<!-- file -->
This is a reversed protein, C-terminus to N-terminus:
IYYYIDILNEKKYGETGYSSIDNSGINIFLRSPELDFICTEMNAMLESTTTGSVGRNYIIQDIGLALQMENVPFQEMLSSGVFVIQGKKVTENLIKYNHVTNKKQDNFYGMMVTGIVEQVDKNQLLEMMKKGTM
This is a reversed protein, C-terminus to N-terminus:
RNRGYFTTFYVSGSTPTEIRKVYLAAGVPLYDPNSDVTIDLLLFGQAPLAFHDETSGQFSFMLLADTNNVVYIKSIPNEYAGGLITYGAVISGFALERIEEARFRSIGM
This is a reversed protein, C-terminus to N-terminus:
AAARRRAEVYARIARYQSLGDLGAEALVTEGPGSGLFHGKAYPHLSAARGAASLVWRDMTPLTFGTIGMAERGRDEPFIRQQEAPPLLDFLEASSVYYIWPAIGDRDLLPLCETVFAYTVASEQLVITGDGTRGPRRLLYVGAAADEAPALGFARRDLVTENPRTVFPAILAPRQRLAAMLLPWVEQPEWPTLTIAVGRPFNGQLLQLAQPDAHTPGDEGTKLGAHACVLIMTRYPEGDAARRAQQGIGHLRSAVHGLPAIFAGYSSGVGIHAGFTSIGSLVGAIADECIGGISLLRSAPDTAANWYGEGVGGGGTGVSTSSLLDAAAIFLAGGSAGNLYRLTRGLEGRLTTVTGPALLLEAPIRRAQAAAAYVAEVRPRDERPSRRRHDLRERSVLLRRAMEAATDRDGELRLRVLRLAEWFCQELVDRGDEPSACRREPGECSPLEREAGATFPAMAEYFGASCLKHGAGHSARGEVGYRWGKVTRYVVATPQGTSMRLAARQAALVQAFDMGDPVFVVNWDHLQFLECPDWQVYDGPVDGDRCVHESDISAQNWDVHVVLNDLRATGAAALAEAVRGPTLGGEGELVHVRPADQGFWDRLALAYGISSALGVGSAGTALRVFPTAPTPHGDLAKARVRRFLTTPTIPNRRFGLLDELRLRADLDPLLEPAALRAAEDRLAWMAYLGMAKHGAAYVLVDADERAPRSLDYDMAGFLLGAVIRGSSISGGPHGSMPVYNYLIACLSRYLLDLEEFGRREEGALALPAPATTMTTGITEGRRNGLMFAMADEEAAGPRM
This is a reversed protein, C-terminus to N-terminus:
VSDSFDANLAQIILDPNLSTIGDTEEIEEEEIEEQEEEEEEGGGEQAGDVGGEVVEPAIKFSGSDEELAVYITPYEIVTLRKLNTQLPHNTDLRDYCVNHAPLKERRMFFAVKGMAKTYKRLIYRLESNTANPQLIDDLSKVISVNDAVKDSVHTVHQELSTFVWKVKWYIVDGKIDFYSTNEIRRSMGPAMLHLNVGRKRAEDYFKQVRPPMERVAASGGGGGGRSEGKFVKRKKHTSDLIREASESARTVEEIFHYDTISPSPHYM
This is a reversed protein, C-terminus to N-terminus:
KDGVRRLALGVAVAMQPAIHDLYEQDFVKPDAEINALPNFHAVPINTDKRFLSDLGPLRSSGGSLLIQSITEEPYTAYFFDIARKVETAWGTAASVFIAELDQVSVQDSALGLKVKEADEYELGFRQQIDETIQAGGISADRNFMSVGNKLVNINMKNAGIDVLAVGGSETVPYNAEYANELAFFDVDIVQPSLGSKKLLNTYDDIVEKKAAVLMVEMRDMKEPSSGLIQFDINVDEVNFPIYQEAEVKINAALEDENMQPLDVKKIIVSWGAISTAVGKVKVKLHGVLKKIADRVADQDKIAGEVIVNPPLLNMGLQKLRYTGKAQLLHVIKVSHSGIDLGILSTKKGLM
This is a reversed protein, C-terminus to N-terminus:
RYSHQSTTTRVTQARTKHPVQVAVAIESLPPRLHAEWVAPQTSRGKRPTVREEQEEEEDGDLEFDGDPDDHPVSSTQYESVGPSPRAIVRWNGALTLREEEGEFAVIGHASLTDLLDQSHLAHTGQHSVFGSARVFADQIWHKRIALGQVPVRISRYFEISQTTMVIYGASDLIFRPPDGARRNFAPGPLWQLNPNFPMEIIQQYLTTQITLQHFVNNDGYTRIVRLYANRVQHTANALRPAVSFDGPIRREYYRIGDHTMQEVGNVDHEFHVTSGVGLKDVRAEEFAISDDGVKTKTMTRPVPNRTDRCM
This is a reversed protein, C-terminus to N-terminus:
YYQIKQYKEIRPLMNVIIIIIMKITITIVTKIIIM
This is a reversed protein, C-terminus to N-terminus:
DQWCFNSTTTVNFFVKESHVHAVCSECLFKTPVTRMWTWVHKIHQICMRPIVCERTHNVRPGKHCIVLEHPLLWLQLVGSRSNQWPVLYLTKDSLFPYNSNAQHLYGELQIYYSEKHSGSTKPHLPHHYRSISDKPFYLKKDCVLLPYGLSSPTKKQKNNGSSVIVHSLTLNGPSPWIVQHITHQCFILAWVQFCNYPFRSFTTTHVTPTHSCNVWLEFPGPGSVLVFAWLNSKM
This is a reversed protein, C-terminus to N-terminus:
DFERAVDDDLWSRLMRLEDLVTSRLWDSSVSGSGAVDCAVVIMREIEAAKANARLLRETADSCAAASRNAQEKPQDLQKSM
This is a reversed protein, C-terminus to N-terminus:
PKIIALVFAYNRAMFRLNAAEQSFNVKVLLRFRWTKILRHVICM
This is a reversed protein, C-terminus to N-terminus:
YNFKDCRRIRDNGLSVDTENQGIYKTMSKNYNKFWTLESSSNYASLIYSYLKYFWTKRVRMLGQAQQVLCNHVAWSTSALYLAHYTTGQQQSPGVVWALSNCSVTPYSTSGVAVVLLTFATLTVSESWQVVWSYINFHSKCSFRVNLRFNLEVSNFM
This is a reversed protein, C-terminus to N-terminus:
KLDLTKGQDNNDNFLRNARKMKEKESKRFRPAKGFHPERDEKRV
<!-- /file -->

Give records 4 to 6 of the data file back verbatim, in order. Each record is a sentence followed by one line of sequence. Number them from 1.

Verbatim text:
This is a reversed protein, C-terminus to N-terminus:
VSDSFDANLAQIILDPNLSTIGDTEEIEEEEIEEQEEEEEEGGGEQAGDVGGEVVEPAIKFSGSDEELAVYITPYEIVTLRKLNTQLPHNTDLRDYCVNHAPLKERRMFFAVKGMAKTYKRLIYRLESNTANPQLIDDLSKVISVNDAVKDSVHTVHQELSTFVWKVKWYIVDGKIDFYSTNEIRRSMGPAMLHLNVGRKRAEDYFKQVRPPMERVAASGGGGGGRSEGKFVKRKKHTSDLIREASESARTVEEIFHYDTISPSPHYM
This is a reversed protein, C-terminus to N-terminus:
KDGVRRLALGVAVAMQPAIHDLYEQDFVKPDAEINALPNFHAVPINTDKRFLSDLGPLRSSGGSLLIQSITEEPYTAYFFDIARKVETAWGTAASVFIAELDQVSVQDSALGLKVKEADEYELGFRQQIDETIQAGGISADRNFMSVGNKLVNINMKNAGIDVLAVGGSETVPYNAEYANELAFFDVDIVQPSLGSKKLLNTYDDIVEKKAAVLMVEMRDMKEPSSGLIQFDINVDEVNFPIYQEAEVKINAALEDENMQPLDVKKIIVSWGAISTAVGKVKVKLHGVLKKIADRVADQDKIAGEVIVNPPLLNMGLQKLRYTGKAQLLHVIKVSHSGIDLGILSTKKGLM
This is a reversed protein, C-terminus to N-terminus:
RYSHQSTTTRVTQARTKHPVQVAVAIESLPPRLHAEWVAPQTSRGKRPTVREEQEEEEDGDLEFDGDPDDHPVSSTQYESVGPSPRAIVRWNGALTLREEEGEFAVIGHASLTDLLDQSHLAHTGQHSVFGSARVFADQIWHKRIALGQVPVRISRYFEISQTTMVIYGASDLIFRPPDGARRNFAPGPLWQLNPNFPMEIIQQYLTTQITLQHFVNNDGYTRIVRLYANRVQHTANALRPAVSFDGPIRREYYRIGDHTMQEVGNVDHEFHVTSGVGLKDVRAEEFAISDDGVKTKTMTRPVPNRTDRCM